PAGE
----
Wednesday, May 16, 2007

Opposition to Moratorium Bill cost I-69 Alliance - Harris County pulls out

NAFTA Super Highway proponent lose support. Twenty-four hours after the I-69 Alliance issued a memo calling for Governor Perry to veto the Toll Moratorium Bill, Harris County Commmissioners voted unaniously to pull out of the Alliance.
"The alliance's interests have changed since Harris County joined it," Emmett said. "The original intent was to upgrade U.S. 59 to an interstate."

In December 2005 Governor Perry instructed TxDOT to
Recast I-69 as Trans Texas Corridor-69, using tools of the private marketplace to advance the project.

Perry's instructions said:
This should include: Improvements to U.S. Highways 59, 77 and 281

•Adding truck lanes beside existing lanes

•Adding freight rail capacity•Use a mix of toll lanes and non-tolled lanes

•Immediately begin work to build an interstate-quality highway to connect the Lower Rio Grande Valley to I-37

•Begin soliciting TTC-69 proposals from the private sector and invest state equity as needed•Balance transportation needs with the preservation of open space and the private property rights of Texans. Source

Now I-69 it has become one of the major legs of the proposed TTC/NAFTA Super Highway.
-69 today connects Indianapolis with the Canadian border at Port Huron, Michigan/Sarnia, Ontario. While it only passes through two states now, it is an important link between the lower Midwest and the most populous provinces of Canada. However, current plans will extend Interstate 69 much further.

The proposed I-69 extension will connect three different border crossings in Texas (Laredo, McAllen, and Brownsville) to I-465 in Indianapolis; from there, traffic will continue over the existing I-69 and other freeways (such as U.S. 127 [possible future I-73] and U.S. 24) to border crossings in Detroit, Port Huron or Sault Ste. Marie, Michigan. Approximately 1600 miles of freeway (including the 3 Texas branches) will be added to existing I-69 when it is complete.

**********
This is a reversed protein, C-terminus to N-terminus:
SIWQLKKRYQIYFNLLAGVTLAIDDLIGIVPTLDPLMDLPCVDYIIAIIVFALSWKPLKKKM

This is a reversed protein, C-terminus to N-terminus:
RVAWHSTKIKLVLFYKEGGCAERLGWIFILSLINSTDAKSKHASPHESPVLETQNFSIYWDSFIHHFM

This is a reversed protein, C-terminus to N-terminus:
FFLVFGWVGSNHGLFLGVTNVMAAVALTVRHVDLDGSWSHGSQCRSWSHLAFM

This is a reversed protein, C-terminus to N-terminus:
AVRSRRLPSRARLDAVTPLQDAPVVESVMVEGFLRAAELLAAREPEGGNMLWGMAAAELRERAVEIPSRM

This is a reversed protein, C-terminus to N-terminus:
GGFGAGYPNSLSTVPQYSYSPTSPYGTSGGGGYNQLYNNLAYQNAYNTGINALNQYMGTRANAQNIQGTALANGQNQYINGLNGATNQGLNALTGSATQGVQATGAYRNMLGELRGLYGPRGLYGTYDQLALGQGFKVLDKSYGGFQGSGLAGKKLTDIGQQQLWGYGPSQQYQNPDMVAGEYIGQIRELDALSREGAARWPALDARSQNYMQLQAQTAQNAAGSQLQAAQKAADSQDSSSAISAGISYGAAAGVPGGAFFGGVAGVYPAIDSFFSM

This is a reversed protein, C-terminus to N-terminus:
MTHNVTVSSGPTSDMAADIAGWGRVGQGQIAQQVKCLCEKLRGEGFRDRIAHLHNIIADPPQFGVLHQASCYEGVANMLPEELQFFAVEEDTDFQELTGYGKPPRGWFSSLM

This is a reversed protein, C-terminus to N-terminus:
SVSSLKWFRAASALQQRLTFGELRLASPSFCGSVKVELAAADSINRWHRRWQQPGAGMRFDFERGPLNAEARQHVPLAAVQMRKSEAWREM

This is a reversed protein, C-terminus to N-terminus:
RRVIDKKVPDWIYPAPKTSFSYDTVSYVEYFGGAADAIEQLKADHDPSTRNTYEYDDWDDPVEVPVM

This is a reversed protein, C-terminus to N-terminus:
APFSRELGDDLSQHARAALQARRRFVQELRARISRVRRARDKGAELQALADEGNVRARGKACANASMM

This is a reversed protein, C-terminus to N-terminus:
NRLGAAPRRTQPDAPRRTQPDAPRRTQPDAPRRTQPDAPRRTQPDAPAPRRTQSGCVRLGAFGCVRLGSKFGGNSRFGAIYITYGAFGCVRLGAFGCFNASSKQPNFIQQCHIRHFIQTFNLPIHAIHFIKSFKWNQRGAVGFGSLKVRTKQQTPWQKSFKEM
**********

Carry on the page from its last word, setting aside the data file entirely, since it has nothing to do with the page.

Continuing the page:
In some areas, particularly in Kentucky, Mississippi, and Texas, much of I-69 will probably be built as upgrades of existing four-lane highways to modern freeway standards, while in other areas construction on new alignment is likely. (This is similar to what happened when the original Interstates were built; particularly in the desert Southwest, the Interstates were simply upgrades of preexisting highways.)

Interstate 69 is often characterized as lots of little projects rolled into one big package.
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I-69 in Texas
Current Status
Segments being designed:

EIS for these segments is pending; FR Notice (15 January 2004).
The I-69 corridor starts on the Texas-Mexico border with crossings of the Rio Grande at Laredo, McAllen, and Brownsville. The corridors proceed north and east along U.S. 59, U.S. 281, and U.S. 77 to near Victoria, Texas, where they join and follow U.S. 59 northeast to the Houston area.

From the Houston area, Interstate 69 will continue to follow the U.S. 59 corridor north, bypassing Cleveland, Shepherd, Livingston, Lufkin, and Nacogdoches. From the Nacogdoches area, I-69 will continue to the northeast, passing near Carthage and crossing into Louisiana to the east, and then continuing eastward to I-49 around Stonewall.

There are some existing freeway sections, but most of the existing routes along the I-69 corridor through Texas are rural 4-lane expressways. The U.S. 59 bypass of Nacogdoches and Lufkin is being designed to be part of I-69; other local freeway bypasses may be built before the rural segments are upgraded.

Texas' route also includes a freeway spur between I-69 near Nacogdoches and the west side of Texarkana, which presumably would follow U.S. 59's general path. However, it seems unlikely that both this spur and I-49 (between Texarkana and Shreveport) will be built in the forseeable future, and the I-69 spur may eventually be discarded due to this duplication.

During 2002 and 2003, it was decided that Gov. Rick Perry's Trans Texas Corridor proposal would be the basis for developing Interstate 69 in Texas. Accordingly, the original division of the route into 15 SIUs is being treated as preliminary, and the entire corridor in the state (as well as the connection to national SIU 15 near Shreveport, La.) will be studied using a unified, two-tier Environmental Impact Statement process.
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